United States District Court, S.D. California
ORDER GRANTING PETITIONER'S MOTION FOR LEAVE TO
FILE AMENDED PETITION [DKT. NO. 55]
GONZALO P. CURIEL UNITED STATES DISTRICT JUDGE.
William Vincent Romero, proceeding pro se, filed a
motion for leave to file an Amended Petition for Writ of
Habeas Corpus. In it, he asks the Court to add five
newly-exhausted claims to his original petition which
contained a single habeas claim. Based on the reasoning
below, the Court GRANTS the motion for leave
to file an amended petition.
20, 2014, Petitioner William Vincent Romero
(“Petitioner”), proceeding pro se and
in forma pauperis, filed his Petition for Writ of
Habeas Corpus (“Petition”) in federal court. Dkt.
No. 1. The original Petition challenges Petitioner's
second degree murder conviction as being based upon
“insufficient evidence to support implied
malice.” Id. at 6. There has never been any
dispute that this original habeas claim was exhausted in
state courts. See Dkt. No. 45 at 1.
14, 2014, Petitioner filed a motion to stay and abey the
federal proceedings while Petitioner exhausted new claims in
state court. Dkt. No. 14. While that motion was still pending
before the district court, but after U.S. Magistrate Judge
Barbara Major issued a Report and Recommendation denying
Petitioner's request for stay, Petitioner filed a request
for an extension of time to object to the Report and
Recommendation. Dkt. No. 40. In the request, Petitioner
explained that he was currently litigating his habeas case in
state court and that he had an evidentiary hearing scheduled
in the near future. Id. at 3. Upon consideration of
the new information provided by Petitioner, the Magistrate
Judge altered her Report and Recommendation and concluded
that Petitioner's request for stay should be granted
under Kelly v. Small, 315 F.3d 1063 (9th Cir. 2003).
August 5, 2015, this Court stayed Petitioner's case
pursuant to Kelly v. Small. Dkt. No. 45. A stay
under Kelly requires a Petitioner to comply with a
three-step procedure. Under Kelly, a district court
may allow a petitioner to: (1) delete unexhausted claims from
a mixed habeas petition - that is a habeas petition with
exhausted and unexhausted claims; (2) seek state court
remedies for the unexhausted claims while the district court
stays the fully exhausted petition; and (3) add newly
exhausted claims back onto the federal petition once state
courts have had a chance to rule on them. King v.
Ryan, 564 F.3d 1133, 1135 (9th Cir. 2009). In the August
5, 2015 order, the Court indicated that Petitioner could
continue to litigate his claims pending in state court and
that he could move to amend the claims after he exhausted
them. The Court warned Petitioner, however, that any amended
claim must “relate back” to the exhausted claims
in the original habeas petition. Id. at 1140-41.
Feburary 2, 2017, this Court issued an order to show because
why Petitioner's case should not be dismissed for failure
to amend. Dkt. No. 53. In it, the Court observed that
publicly available information indicated that the California
Supreme Court had denied Petitioner a habeas petition on
February 18, 2016 and on August 10, 2016. Id.
Accordingly, and since Petitioner had yet to file an amended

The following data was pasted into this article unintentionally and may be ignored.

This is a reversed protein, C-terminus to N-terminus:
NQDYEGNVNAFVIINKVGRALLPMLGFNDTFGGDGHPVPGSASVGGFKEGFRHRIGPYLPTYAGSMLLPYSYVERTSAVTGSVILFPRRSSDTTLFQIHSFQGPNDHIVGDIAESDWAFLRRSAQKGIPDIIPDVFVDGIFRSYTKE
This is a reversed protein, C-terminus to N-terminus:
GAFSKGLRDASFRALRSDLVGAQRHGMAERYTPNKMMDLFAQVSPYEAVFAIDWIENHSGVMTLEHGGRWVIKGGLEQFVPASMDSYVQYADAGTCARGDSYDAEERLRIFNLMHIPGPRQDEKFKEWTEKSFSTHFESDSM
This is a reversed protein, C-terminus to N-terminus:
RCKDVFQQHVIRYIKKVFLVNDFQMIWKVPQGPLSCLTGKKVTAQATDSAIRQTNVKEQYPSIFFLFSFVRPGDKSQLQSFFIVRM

petition, the Court ordered Petitioner to show cause, by
March 2, 2017, why he had yet to amend his habeas petition.
March 9, 2017, nunc pro tunc March 3, 2017,
Petitioner filed a motion to amend his habeas petition. Dkt.
No. 55. In it, he moved to add five grounds to his original
exhausted habeas petition. Specifically, he moved to amend
the following claims: (a) Ineffective assistance of counsel,
“failure to investigate”; (b) Procedural error,
“speedy trial rights”; (c) Structural error,
“due process rights”; (d) Ineffective assistance
of counsel, “right to testify” and “failure
to inform”; and (e) actual innocence. Id. at
filed an opposition on April 12, 2017. Respondent argues that
the Court should not grant Petitioner leave to amend because
his five new claims do not relate back under AEDPA or, in the
alternative, that they are procedurally barred. Id.
Petitioner filed a reply on May 1, 2017. Dkt. No. 60.
petition for a writ of habeas corpus “may be amended or
supplemented as provided in the rules of procedure applicable
to civil actions.” 28 U.S.C. § 2242. Under
Fed.R.Civ.P. 15, courts should give leave to amend freely
“when justice so requires.” When ruling on a
motion to amend, the Ninth Circuit has “repeatedly
stressed that the court must remain guided by the underlying
purpose of rule 15, ” that is, “to facilitate
decisions on the merits, rather than on the pleadings.”
Nunes v. Ashcroft, 375 F.3d 805, 808 (9th Cir. 2003)
(internal quotation omitted). However, a court may deny a
motion to amend if it is made in bad faith, there was undue
delay, prejudice would result to the opposing party,
amendment would be futile, or amendment would delay the
proceeding. See Foman v. Davis, 371 U.S. 178, 182
(1962); Nunes, 375 F.3d at 808. Futility alone is a
sufficient basis for denying a motion to amend. Novak v.
United States, 795 F.3d 1012, 1020 (9th Cir. 2015).
“Absent prejudice, or a strong showing of any of the
remaining Foman factors[, ]” however,
“there exists a presumption under Rule 15(a)
in favor of granting leave to amend.”) (emphasis in
argues that amendment is inappropriate because
Petitioner's amended claims are futile. Dkt. No. 58.
Specifically, Respondent argues that amendment would be
futile because Petitioner's amended claims do not relate
back to the original exhausted claim and because, timeliness